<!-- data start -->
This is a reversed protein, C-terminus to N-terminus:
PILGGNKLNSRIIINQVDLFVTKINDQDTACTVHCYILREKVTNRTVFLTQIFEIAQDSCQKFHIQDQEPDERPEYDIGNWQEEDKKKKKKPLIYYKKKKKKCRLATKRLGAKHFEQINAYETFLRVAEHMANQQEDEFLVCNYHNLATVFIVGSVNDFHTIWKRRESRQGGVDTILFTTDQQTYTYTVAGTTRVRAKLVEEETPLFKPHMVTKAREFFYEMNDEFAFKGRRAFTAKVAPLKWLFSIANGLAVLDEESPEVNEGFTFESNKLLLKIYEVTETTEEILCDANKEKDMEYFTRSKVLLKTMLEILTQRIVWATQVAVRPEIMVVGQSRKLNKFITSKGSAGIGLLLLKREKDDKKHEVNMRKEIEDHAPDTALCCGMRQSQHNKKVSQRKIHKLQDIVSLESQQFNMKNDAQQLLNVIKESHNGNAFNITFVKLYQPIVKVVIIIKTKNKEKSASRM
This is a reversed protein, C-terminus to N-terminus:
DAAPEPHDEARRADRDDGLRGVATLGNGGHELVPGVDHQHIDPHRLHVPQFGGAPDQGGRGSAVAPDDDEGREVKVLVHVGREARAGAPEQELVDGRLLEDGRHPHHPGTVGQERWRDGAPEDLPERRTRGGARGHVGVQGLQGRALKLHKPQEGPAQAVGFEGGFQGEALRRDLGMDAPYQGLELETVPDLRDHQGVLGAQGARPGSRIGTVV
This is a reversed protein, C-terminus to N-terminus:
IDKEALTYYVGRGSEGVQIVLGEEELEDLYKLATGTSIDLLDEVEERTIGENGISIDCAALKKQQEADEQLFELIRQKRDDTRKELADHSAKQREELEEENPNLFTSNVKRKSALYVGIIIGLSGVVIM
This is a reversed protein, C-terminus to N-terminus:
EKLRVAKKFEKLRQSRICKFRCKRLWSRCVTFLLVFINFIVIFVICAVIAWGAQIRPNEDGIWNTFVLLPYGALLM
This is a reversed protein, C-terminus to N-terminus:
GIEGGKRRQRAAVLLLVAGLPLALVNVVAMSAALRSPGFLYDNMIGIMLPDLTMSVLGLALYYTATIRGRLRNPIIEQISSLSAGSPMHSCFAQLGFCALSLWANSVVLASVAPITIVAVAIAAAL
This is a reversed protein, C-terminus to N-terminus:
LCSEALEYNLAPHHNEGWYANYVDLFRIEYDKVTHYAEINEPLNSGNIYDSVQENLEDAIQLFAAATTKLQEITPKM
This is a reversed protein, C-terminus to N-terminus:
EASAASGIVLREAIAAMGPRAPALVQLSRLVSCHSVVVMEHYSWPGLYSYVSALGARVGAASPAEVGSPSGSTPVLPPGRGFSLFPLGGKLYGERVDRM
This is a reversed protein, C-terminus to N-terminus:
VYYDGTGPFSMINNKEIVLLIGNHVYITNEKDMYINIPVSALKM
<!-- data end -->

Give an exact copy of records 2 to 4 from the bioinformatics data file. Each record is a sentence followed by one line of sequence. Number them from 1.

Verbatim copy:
This is a reversed protein, C-terminus to N-terminus:
DAAPEPHDEARRADRDDGLRGVATLGNGGHELVPGVDHQHIDPHRLHVPQFGGAPDQGGRGSAVAPDDDEGREVKVLVHVGREARAGAPEQELVDGRLLEDGRHPHHPGTVGQERWRDGAPEDLPERRTRGGARGHVGVQGLQGRALKLHKPQEGPAQAVGFEGGFQGEALRRDLGMDAPYQGLELETVPDLRDHQGVLGAQGARPGSRIGTVV
This is a reversed protein, C-terminus to N-terminus:
IDKEALTYYVGRGSEGVQIVLGEEELEDLYKLATGTSIDLLDEVEERTIGENGISIDCAALKKQQEADEQLFELIRQKRDDTRKELADHSAKQREELEEENPNLFTSNVKRKSALYVGIIIGLSGVVIM
This is a reversed protein, C-terminus to N-terminus:
EKLRVAKKFEKLRQSRICKFRCKRLWSRCVTFLLVFINFIVIFVICAVIAWGAQIRPNEDGIWNTFVLLPYGALLM